Trying the NTI device for TMJ pain and migraine prevention

Several years ago, I talked with my then-dentist about my tendency to clench my teeth at night. (Though I’ve occasionally been a grinder, I generally just clench in my sleep, or even when I’m working at the computer and am not paying good attention to my body.)  The dentist told me about a custom-fitted mouthguard that could prevent clenching and grinding and perhaps even help with not just my TMJ dysfunction but also my possibly TMJ-triggered migraine attacks.  Unfortunately, I didn’t have the money to purchase the mouth guard, nor did I feel as if I had enough evidence on my side to merit saving up for it.  I know there’s no guarantee with any medical treatment, but the evidence my dentist told me about was wishy-washy at best. (“Some of my patients never get migraines anymore,” I was told, and I hope that’s true—but I was skeptical.)

When my dentist left the exam room, the hygienist told me that I could get a mouth guard at a sporting goods store that would basically perform the same function as its $500 counterpart.  Always one to save a buck, I bought a mouth guard that was advertised to custom-fit to your bite (with a little work involving heating it in a pot of hot water first to make the material malleable).  I wore that for a couple of years but found that, more often than not, I was clenching really hard into the squishy rubbery-plasticky material, and my jaw still cracked each morning when I removed the device.  Instead of helping me not clench, it was getting worse than ever. I eventually tossed the thing a few years after I stopped wearing it all together.

Since my failed experiment with the athletic mouth guard, I have thought from time to time about what the professionally-fitted mouth guard might do, but I still couldn’t stomach the price and the potentially wishy-washy results. The only option I really considered was the NTI device, which I had heard about from fellow migraineurs and had read about here on I’d done a little research about the device but nothing formal, and I was told I would probably have to go to Atlanta (about a 90-minute drive from where I live) to get fitted for a device. I nixed it.

Then, about a year ago, I was at a dental checkup and got into a conversation about my jaw clenching.  My dentist told me that she actually was certified to do fittings for the NTI device and that we could talk about that as an option if I was ever interested.  (I really, really like my dentist and she knows I am careful with what little money I have to spend on such things.) The next visit, I brought it up myself and said I wanted to talk about it. She told me all about how she fitted patients for the device; she told me about how she herself wears one every night; she offered to set me up on a payment plan if I decided to get one and needed some extra time to pay off the bill (less than $200 for the device and the appointment for the fitting).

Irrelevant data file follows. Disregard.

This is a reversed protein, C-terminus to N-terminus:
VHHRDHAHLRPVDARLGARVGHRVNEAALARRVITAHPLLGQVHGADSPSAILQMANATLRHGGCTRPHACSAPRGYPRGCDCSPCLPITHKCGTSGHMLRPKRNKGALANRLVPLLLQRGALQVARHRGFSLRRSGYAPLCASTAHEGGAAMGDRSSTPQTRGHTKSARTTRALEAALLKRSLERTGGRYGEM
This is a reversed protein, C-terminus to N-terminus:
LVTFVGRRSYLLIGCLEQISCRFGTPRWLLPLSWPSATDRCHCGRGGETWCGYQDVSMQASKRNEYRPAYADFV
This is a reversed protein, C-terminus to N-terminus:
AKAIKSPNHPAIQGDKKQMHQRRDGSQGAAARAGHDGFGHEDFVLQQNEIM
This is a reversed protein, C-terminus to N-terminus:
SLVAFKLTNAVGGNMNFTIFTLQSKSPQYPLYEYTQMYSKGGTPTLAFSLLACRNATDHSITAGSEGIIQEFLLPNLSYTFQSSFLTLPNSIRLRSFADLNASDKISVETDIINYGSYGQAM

I did more research and then called her up and booked an appointment to get fitted for the NTI device.

This was the part that was supposed to be super-easy, but it proved to be a little bit of a pain in the butt (mostly for her, as she was frustrated!).  You see, she couldn’t get the molds to work right.  She had done this hundreds of times but for some reason couldn’t get the right measurements to get me set up for the device she makes in-house.  She apologized (which was kind but not necessary) and said she’d have to do a different type of mold and send it off to a company that has a wider variety of equipment to use to make the NTI devices.  A few weeks later, I had my freshly-delivered NTI device fitted to my mouth. After some minor adjustments, I was good to go.  Turns out my dentist wasn’t alone in having trouble, though: apparently I have some crazy teeth combined with an overbite that made it hard to get the right fitting, so instead of having the type of NTI device that fits over my top teeth, I wear it on my bottom teeth.

It’s been about six weeks since I started wearing it regularly (I actually remember to wear it about 90% of the time—go me!), and I can tell a difference my my jaw pain and tension.  It fits tightly enough on just my front bottom teeth that I can’t easily spit it out in my sleep (something I did post-braces when I wore a retainer), but not tightly enough that it causes discomfort. For the first couple of weeks, my bottom teeth felt slightly realigned and my bite felt off the first hour or so after removing the device, but that effect wore off.  I brush it when I take it out of my mouth in the morning (because otherwise: yuck—bacteria and morning breath?), and I brush it before I pop it in at night.

Noticeable differences so far: my jaw, which cracks and pops a lot, makes far fewer ear-splitting sounds throughout the day when I open and close my mouth. That’s a good thing, especially because sometimes those sound effects came with bad, sharp pains.

Things I haven’t noticed (yet?): any significant reduction in migraine frequency, severity, or duration; full relief from TMJ dysfunction pain.

Overall, I am not quite ready to recommend it wholeheartedly, but I certainly don’t feel like I’ve wasted my money. I’m glad I made the investment and hope to report back in a few months with even better results!

How many of you deal with TMJ-related pain? Do you notice that the pain triggers migraines for you? Have you tried a mouth guard or even the NTI device itself? Share your experiences below! 

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This article represents the opinions, thoughts, and experiences of the author; none of this content has been paid for by any advertiser. The team does not recommend or endorse any products or treatments discussed herein. Learn more about how we maintain editorial integrity here.

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